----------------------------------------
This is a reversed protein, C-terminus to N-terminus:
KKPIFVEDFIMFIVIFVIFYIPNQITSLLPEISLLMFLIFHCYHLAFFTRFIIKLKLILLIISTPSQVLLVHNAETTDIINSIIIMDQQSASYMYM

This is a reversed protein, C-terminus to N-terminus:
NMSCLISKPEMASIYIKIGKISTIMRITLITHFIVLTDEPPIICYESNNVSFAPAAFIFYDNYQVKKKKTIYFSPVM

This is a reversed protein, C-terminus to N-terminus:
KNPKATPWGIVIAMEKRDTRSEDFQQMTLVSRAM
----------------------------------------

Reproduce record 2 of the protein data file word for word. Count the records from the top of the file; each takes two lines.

This is a reversed protein, C-terminus to N-terminus:
NMSCLISKPEMASIYIKIGKISTIMRITLITHFIVLTDEPPIICYESNNVSFAPAAFIFYDNYQVKKKKTIYFSPVM